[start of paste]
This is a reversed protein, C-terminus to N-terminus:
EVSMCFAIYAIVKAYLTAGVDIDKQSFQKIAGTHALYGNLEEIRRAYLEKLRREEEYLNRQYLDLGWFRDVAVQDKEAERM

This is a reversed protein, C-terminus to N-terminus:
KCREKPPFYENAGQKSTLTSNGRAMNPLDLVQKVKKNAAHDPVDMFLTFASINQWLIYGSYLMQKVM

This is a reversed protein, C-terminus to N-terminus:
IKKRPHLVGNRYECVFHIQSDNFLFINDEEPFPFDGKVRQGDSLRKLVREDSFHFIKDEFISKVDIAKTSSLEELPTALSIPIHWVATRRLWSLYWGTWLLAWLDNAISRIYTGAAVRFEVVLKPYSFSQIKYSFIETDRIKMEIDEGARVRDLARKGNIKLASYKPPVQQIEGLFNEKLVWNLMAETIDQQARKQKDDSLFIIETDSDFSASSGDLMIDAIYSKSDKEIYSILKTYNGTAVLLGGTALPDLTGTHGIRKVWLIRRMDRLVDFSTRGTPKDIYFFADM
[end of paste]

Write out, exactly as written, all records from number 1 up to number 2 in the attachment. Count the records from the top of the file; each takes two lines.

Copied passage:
This is a reversed protein, C-terminus to N-terminus:
EVSMCFAIYAIVKAYLTAGVDIDKQSFQKIAGTHALYGNLEEIRRAYLEKLRREEEYLNRQYLDLGWFRDVAVQDKEAERM

This is a reversed protein, C-terminus to N-terminus:
KCREKPPFYENAGQKSTLTSNGRAMNPLDLVQKVKKNAAHDPVDMFLTFASINQWLIYGSYLMQKVM